Traded to the Cubs and the much friendlier hitting environs of Wrigley Field, Rizzo could wrest the starting first base job away from 29-year-old Quad-A favorite Bryan LaHair if he produces enough in AAA to start the season. Rizzo's high minor league batting averages are likely a bandbox-influenced aberration (hellooooo, Tucson!), but with his potential for power and walks, he could do a nice impersonation of Carlos Pena in the not so far future.
Fans have soured on Brown faster than movie nerds on M. Night Shyamlan, but despite his definite struggles thus far, Brown hasn't produced anything nearly as unwatchable and disastrous as Lady In the Water or Last Airbender. Brown took over right field last year after Jayson Werth departed to the Nationals, but did little to establish himself, and eventually his poor play forced the Phils to make a midseason trade for Hunter Pence. Brown is a former uberprospect who has shown little of the power/speed game he while starring in the minors.
Giving up him would be foolish, however. For starters, he's still just 24, and talent like his doesn't simply disappear. Like Rizzo above, he also displayed a decent eye at the plate and drew an above average rate of walks. Even though he didn't do much of anything in 2011, there's no reason he should be losing playing time to a guy like Laynce Nix. There's major breakout potential here if the Phillies give him another shot, this time in left field.
Monitor the Cincinnati third base situation closely this season. 37-year-old Scott Rolen is always one shower misstep away from landing on the DL again, and should that happen, Francisco could swoop in and provide some power production at the price of a waiver claim. How much power does Francisco have, you might ask? Check this out. If Francisco were to fall into a full season's worth of at-bats, he'd likely hit 25-30 home runs.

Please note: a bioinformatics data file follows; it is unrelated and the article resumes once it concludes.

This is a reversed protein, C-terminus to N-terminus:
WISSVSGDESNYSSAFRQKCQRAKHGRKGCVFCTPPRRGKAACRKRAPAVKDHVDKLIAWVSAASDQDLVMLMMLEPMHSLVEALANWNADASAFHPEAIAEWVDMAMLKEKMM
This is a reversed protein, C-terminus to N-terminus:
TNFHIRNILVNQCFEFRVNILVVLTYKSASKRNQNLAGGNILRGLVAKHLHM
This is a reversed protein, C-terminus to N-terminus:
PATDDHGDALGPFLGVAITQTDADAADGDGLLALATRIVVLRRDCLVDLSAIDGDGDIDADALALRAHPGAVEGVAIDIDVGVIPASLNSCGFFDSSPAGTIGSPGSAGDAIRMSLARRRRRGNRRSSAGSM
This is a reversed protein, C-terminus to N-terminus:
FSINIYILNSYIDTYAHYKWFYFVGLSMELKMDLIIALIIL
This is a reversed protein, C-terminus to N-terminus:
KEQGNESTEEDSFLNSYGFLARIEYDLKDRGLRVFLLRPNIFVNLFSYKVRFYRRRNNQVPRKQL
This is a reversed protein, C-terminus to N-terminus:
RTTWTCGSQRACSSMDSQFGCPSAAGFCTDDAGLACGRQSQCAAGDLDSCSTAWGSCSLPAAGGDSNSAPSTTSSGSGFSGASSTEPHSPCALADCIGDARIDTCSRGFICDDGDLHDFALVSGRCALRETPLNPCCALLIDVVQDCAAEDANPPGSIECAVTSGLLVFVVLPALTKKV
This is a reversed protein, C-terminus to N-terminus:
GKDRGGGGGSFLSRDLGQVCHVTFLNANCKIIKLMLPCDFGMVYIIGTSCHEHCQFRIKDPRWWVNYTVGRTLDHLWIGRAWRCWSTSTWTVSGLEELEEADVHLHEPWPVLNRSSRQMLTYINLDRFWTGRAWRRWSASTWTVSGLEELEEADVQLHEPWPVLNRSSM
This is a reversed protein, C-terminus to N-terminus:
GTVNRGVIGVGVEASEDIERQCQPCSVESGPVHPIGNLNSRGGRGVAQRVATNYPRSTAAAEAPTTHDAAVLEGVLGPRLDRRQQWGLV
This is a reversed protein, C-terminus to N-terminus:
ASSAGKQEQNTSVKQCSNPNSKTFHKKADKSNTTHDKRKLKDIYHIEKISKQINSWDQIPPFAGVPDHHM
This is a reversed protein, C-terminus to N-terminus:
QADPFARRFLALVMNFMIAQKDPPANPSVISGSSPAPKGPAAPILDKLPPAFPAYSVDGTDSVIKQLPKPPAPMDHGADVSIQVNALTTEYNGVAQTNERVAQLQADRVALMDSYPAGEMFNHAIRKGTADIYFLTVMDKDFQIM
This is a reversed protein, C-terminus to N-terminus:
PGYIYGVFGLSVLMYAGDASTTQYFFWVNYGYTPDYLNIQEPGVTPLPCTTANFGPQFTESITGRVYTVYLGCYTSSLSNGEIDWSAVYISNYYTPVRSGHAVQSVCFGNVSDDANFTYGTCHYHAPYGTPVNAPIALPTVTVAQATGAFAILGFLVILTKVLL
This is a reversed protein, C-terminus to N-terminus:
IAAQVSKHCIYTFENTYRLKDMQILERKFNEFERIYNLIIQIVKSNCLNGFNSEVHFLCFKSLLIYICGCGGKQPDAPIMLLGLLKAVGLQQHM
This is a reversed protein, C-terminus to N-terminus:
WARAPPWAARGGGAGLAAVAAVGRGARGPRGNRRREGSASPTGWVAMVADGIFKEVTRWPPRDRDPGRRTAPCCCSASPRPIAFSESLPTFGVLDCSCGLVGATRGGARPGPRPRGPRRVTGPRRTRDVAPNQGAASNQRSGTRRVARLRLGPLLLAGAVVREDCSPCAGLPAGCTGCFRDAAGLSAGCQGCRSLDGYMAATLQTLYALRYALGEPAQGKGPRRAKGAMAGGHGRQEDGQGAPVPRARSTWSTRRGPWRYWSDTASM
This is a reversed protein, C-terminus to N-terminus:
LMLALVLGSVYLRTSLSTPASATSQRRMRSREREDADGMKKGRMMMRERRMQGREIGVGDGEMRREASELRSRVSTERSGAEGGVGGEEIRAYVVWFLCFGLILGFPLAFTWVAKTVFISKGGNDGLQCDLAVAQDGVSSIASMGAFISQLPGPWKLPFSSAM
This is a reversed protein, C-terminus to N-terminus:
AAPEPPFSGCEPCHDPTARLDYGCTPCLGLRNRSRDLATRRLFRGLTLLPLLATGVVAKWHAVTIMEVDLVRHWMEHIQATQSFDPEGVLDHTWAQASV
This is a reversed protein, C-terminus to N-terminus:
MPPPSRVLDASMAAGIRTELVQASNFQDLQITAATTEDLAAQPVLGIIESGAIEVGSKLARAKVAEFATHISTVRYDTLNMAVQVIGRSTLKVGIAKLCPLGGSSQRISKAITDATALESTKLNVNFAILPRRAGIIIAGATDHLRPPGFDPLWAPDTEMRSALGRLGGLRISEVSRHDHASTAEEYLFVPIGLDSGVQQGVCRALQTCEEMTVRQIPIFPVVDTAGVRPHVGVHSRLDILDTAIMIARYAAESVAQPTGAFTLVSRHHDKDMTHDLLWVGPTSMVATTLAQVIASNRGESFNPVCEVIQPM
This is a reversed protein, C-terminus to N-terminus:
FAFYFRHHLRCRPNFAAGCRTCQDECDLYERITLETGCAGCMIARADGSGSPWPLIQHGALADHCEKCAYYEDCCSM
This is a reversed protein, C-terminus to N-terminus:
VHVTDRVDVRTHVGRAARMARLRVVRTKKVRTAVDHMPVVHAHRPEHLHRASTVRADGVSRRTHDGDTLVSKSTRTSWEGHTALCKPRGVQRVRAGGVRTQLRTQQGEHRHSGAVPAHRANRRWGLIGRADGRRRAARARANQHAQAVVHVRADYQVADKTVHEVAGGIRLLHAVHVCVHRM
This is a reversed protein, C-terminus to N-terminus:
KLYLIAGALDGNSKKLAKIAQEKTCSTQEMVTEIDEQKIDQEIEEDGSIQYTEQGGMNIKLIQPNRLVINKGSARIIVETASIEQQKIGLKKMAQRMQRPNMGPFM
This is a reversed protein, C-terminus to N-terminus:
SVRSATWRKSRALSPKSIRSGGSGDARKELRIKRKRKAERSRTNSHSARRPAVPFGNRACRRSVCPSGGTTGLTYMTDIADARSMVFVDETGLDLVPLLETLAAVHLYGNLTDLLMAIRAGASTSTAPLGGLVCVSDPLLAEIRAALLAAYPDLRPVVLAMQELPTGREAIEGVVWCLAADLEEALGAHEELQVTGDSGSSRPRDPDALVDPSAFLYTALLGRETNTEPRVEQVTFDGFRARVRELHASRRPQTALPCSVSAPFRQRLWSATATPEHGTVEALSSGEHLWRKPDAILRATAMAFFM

The only problem is that he isn't a good hitter. He might hit 30 home runs, but that would likely double his walk total. Seriously. He posted a career .317 minor league OBP and in a little more than a season's worth of plate appearances (742) in AAA, he drew a total of 30 walks. I don't know what that translates to exactly in the majors, but whatever it is, it's horrid. Still, if (when?) Rolen breaks down again, Francisco could easily step in and pound his way to a Mark Trumbo-esque year before NL pitchers figure him out.
Schafer hit a home run in his major league debut, on Opening Day 2009. Four days later, he launched another home run. He hasn't been any good ever since. Schafer is another star prospect who has had his career derailed by injury, ineffectiveness, and continuing stink from his 2008 HGH suspension. The Braves finally gave up on him last year, sending him to Houston in the Michael Bourn trade.
Call it a soft spot I have for former hitting prospects, but I'm not yet ready to give up on Schafer. He'll start life anew as Houston's starting center fielder and could benefit from the "change of environment" thing. At the very least, he could be a sleeper contributor in the steals category (he stole 22 last year). If the power resurfaces, he could be a good bargain outfielder on an Astro roster full of maybes.